Literary Safari—the New York City-based studio that produces print and digital children’s media with an emphasis on diversity and inclusion—has launched the #ArmMeWithBooks campaign, which seeks to address issues of gun violence in the U.S. The initiative kicked off on December 14, the sixth anniversary of the Sandy Hook Elementary School shooting in Newtown, Conn., and will conclude on February 14, 2019, the first anniversary of the shooting at Marjory Stoneman Douglas High School in Parkland, Fla.

The campaign, which takes its name from teachers’ responses on social media to the Trump administration’s suggestion of arming educators with guns, is centered on the #ArmMeWithBooks Booklist, a free, downloadable collection of recommended titles—picture books, middle grade, and YA—selected by more than 50 children’s authors. Participants responded to the following question, “What is a must-read for children growing up in these challenging times of mass school shootings and lockdown drills?” The list also includes an original poem by 2018 Arnold Adoff Poetry Award-winner Nikki Grimes.

Sandhya Nankani, founder and publisher of Literary Safari, told PW, “The impetus was to create a toolkit for parents and children to come together and have meaningful conversations around the things happening in the news and in schools.” The parent of a nine-year-old girl, Nankani said, “It has been really interesting to see my daughter’s responses to lockdown drills. We send our children to school to feel safe, to grow and learn. What is the impact of this fear over time? How is that changing generations of children? What do they need more of?” Though she receives emergency protocol information from her daughter’s school, she said, “I wasn’t finding something that spoke to me—something I could use to engage my child.” The book list was created in hopes of filling that gap, by offering stories that highlight social and emotional themes such as empathy and resilience.

When called on to participate in the project, Newbery Medalist Katherine Applegate (The One and Only Ivan) suggested the picture book Malala’s Magic Pencil by activist Malala Yousafzai, illustrated by Kerascoët. “It tells even the youngest reader that one courageous voice can bring hope to millions,” she said. Applegate told PW, “I hope #ArmMeWithBooks empowers young people to move the conversation about gun violence in a new direction. I can’t think of a more potent tool than books. Stories don’t just reveal truths and heal hearts. Stories change the world.”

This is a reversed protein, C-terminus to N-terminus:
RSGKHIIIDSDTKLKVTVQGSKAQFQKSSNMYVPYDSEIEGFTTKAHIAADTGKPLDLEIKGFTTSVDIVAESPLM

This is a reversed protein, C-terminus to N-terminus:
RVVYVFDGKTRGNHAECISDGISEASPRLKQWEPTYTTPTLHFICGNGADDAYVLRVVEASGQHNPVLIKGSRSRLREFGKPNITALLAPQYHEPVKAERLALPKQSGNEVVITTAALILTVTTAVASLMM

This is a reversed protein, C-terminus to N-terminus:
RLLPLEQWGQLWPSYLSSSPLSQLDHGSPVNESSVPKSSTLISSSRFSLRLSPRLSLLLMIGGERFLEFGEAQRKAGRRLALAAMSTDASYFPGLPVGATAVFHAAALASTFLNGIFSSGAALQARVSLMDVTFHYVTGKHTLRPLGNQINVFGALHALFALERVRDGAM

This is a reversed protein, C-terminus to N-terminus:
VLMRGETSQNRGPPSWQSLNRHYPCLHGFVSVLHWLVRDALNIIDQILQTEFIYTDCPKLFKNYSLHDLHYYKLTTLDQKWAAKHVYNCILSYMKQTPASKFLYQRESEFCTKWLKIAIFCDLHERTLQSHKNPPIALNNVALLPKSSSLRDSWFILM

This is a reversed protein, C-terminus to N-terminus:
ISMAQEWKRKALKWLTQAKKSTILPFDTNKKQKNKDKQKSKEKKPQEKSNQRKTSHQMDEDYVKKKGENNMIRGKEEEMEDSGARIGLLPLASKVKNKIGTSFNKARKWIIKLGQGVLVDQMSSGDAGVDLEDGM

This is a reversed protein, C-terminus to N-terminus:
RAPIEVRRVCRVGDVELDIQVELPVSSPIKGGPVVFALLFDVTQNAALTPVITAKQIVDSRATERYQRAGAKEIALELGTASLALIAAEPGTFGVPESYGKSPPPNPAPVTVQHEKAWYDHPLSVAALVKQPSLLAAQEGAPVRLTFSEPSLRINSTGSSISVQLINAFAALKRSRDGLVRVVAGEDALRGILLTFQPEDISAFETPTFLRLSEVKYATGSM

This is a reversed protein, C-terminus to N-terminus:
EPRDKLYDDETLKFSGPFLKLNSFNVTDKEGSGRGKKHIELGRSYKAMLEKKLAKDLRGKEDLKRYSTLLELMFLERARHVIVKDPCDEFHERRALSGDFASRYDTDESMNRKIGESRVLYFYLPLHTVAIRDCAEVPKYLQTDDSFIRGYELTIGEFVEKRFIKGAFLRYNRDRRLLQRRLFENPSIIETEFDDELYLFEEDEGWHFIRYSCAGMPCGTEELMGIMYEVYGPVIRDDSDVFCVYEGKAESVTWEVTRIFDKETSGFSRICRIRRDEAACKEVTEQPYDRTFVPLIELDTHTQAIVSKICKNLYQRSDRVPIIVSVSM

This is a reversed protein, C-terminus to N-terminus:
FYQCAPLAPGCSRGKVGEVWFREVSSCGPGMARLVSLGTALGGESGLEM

Betsy Bird, collection development manager at Evanston Public Library in Ill., author, and blogger, also voiced her support of the campaign. “When I talk to other parents, they’re desperate for the books on this list. They’re desperate for books that can give them the words to discuss tough subjects. By the same token, they need stories of hope and joy. As we enter 2019, I don’t think it’s crazy to say that we’re feeling a little depleted on both counts. Booklists like this one are like a bolt of electricity to the senses. They help us but, more importantly, they’re going to help our kids make a better world in the years to come.” To that end, Bird recommended Not My Idea: A Book About Whiteness by Anastasia Higginbotham, saying, “The book I wanted to add would have to be a title that spoke to the times we live in right now. There’s only one book for children out there that’s talking about whiteness and privilege on a level that the very young can understand, and that’s this one.”

Author and Young People’s Poet Laureate Margarita Engle offered three recommendations for the #ArmMeWithBooks list, for readers of all ages: The Poet X by National Book Award winner Elizabeth Acevedo; #NeverAgain by David and Lauren Hogg, two survivors of the Parkland shooting; and Dreamers by Caldecott Honor winner Yuyi Morales. Engle told PW, “As a poet, I hope young readers will learn to love language, and see how words of peace are more powerful than any violent weapons.”

This past summer, Literary Safari embarked on a storytelling venture of its own, in response to issues of gun reform. William H.G. Butler Middle School is a collaboratively written graphic novella published on Instagram. The 21-episode serial takes the shape of a fictional middle school’s summer social media feed, exploring the question: “What could schools look like in an America without gun reform?” The story was written and designed by Nankani along with Anjali Sakhrani, lead creative producer at Literary Safari, and the organization’s student interns, Casey McConville and Nakul Srinivas. The novella is also available on Medium. Nankani said, “As we were creating the story, it was interesting to see the posts that got the most interaction and feedback from teachers. Sometimes it wasn’t clear from the comments if readers thought it was real or fiction—it’s so close [to reality]. We found that storytelling is such a powerful doorway to explore difficult subjects for kids, parents, and teachers.”

Nankani described additional programs focused on gun reform that are currently in the works at Literary Safari. “We are building an #ArmMeWithGames list of digital and analog empathy games that are being recommended by leading game designers and educators.” The list is tentatively set for a February release, as a bookend to the #ArmMeWithBooks campaign. Nankani also spoke of possible collaborations with likeminded organizations: “We are currently exploring partnerships with gun violence prevention groups to create and distribute a free e-book that wraps our graphic novella around a discussion guide, book and games lists, and the research and news that inspired the novella. We are simultaneously seeking funding to create a print publication.”

So far, Nankani said, “We’ve been really heartened by the response to the campaign. We had to whittle down the number of book recommendations people sent. There’s momentum behind it.”